“This is a free space for people to share their problems and get help, as a kraal head I try to assist in cases where I can act as a mediator,” he told Al Jazeera.
The garden, which has 47 members, provides women like Patricia Mpofu, 50, with a sustainable income that helps complement their husbands’ in running their homes. They sell their produce to the locals by setting up market stalls at the shops.
A 50-year-old mother of one, Mpofu hopes the closely contested presidential vote between frontrunners, incumbent Mnangagwa and Nelson Chamisa of the CCC, will mean more empowerment for women.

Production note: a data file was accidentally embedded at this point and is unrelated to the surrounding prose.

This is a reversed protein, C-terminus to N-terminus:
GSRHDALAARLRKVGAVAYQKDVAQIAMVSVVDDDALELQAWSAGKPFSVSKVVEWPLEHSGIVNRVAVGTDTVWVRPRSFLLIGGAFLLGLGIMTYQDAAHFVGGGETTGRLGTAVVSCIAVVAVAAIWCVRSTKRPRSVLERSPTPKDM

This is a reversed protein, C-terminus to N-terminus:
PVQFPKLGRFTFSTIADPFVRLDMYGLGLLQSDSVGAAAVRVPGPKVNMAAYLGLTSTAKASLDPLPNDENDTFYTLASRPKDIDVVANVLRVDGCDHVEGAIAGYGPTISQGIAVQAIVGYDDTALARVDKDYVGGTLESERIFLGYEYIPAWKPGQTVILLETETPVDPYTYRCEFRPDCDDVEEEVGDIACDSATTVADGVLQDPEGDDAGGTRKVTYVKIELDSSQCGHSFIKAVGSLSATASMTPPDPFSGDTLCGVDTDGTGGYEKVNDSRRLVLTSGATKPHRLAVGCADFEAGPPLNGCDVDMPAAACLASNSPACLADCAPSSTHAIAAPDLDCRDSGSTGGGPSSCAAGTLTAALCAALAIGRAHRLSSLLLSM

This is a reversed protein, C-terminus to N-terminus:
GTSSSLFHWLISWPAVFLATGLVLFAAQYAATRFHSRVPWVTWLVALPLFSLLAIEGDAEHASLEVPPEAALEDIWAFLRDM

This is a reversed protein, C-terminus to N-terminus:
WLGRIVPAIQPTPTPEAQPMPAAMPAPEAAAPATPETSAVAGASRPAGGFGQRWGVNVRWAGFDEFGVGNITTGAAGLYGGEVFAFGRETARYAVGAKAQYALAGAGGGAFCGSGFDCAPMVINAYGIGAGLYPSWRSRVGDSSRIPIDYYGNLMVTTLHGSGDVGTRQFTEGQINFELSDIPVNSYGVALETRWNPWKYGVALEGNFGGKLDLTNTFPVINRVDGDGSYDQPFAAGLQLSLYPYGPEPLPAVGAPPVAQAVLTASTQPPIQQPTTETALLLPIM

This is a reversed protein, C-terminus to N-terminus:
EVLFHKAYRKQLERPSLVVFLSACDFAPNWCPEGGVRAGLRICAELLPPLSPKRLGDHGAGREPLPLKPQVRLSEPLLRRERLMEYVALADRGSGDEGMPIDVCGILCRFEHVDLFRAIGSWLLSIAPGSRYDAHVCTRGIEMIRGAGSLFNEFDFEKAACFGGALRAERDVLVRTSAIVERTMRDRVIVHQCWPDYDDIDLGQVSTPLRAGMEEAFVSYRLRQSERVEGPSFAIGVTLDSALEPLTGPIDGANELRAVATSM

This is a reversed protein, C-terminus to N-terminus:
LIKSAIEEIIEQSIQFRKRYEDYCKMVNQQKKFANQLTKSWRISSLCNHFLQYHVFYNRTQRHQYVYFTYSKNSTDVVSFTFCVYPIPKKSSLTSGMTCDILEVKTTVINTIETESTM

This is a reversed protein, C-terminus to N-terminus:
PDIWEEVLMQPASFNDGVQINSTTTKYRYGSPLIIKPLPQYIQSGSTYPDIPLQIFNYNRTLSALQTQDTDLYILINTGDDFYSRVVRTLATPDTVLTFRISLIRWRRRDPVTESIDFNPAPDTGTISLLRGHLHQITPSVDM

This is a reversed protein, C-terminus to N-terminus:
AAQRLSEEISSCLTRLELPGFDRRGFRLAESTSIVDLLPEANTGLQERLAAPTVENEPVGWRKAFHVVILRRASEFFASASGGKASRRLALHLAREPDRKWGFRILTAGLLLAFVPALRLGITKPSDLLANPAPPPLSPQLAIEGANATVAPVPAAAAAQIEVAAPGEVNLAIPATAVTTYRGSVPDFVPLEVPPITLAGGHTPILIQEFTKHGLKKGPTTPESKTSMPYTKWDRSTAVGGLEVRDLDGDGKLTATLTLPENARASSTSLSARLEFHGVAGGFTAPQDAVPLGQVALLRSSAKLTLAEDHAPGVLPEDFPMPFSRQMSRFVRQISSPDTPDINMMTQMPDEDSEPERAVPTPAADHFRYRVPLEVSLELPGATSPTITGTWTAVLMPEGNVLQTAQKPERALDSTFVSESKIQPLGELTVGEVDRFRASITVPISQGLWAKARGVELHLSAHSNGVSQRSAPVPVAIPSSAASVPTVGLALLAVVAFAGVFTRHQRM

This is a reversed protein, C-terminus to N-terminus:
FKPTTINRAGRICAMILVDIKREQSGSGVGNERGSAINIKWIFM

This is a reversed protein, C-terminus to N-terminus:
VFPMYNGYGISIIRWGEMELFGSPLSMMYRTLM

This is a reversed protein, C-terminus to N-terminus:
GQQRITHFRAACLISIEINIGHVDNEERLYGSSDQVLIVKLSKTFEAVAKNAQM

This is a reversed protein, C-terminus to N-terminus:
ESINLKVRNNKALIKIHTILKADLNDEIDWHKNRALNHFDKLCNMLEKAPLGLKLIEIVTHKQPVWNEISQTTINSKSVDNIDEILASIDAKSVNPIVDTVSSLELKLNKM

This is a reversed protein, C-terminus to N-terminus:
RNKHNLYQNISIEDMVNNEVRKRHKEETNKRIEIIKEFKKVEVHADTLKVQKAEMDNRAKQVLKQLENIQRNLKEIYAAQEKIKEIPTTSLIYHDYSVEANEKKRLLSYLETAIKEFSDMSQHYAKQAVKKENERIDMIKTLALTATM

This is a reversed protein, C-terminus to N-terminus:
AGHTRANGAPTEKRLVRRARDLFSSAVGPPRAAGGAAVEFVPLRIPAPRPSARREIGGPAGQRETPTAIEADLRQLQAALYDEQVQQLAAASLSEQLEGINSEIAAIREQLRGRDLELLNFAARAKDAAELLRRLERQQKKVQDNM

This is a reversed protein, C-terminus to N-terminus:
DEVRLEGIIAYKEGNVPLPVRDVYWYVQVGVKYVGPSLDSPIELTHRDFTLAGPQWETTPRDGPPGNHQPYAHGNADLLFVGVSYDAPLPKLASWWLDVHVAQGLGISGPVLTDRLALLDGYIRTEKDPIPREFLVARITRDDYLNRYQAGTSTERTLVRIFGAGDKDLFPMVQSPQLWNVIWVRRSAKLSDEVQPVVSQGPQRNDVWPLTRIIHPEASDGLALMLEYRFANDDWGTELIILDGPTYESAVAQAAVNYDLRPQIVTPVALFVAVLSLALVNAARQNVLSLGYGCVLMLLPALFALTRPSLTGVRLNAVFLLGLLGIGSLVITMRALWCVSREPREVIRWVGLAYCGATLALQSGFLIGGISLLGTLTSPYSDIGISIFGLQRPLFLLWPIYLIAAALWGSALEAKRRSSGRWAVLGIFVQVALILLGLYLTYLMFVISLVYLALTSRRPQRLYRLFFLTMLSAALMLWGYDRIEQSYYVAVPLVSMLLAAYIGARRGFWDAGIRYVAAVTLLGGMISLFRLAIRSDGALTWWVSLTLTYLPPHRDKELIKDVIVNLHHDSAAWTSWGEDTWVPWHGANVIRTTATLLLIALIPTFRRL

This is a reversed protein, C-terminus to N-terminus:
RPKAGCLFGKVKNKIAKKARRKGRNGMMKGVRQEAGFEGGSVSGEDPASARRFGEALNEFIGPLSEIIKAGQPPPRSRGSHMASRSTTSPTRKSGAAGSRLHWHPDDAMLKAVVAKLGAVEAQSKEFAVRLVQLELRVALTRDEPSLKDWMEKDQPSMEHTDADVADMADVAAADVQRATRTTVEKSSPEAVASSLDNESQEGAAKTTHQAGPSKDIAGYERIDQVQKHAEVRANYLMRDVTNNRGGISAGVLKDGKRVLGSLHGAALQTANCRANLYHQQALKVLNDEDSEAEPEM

“I don’t know who will win the election to lead this country, but I hope it will mean that women will have more means to empower themselves so that we are not always left behind,” she said.
She also hopes the elected leaders in her area can drill a borehole to improve the water supply to the garden to greatly improve productivity. The community peace gardens supported by ZimRights have helped ease tensions in certain hotspots, according to its national director Dzikamai Bere.
But ahead of the election, voters are still wary.
In Hanke B, Mahove and his family have made a report to the police and hope the perpetrators will be caught. Mahove also hopes the police will provide surveillance for the area as he has pleaded with them before to protect the area. And he is determined to still vote for Mnangagwa on Wednesday.
“Well, whether the police catch or don’t catch who did it, my choice for the election is still clear,” he told Al Jazeera. “I know who I support.”